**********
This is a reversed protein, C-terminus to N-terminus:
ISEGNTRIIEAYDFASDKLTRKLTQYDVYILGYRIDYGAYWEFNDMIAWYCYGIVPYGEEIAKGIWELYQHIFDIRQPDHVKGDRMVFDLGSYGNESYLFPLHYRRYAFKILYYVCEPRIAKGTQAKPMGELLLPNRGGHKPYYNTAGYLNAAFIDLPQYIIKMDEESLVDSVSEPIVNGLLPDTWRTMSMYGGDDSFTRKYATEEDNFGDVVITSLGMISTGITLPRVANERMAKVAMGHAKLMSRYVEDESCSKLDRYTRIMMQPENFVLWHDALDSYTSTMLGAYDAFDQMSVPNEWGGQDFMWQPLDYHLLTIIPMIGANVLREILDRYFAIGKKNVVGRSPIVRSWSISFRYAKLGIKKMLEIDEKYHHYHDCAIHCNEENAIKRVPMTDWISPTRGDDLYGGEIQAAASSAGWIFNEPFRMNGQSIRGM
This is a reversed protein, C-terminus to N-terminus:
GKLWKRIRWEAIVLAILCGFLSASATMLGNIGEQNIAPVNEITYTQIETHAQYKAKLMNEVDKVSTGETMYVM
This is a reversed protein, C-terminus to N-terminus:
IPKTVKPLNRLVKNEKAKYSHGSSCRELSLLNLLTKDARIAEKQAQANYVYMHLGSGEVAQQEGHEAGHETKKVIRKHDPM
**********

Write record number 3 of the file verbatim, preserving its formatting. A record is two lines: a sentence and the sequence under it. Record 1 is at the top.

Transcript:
This is a reversed protein, C-terminus to N-terminus:
IPKTVKPLNRLVKNEKAKYSHGSSCRELSLLNLLTKDARIAEKQAQANYVYMHLGSGEVAQQEGHEAGHETKKVIRKHDPM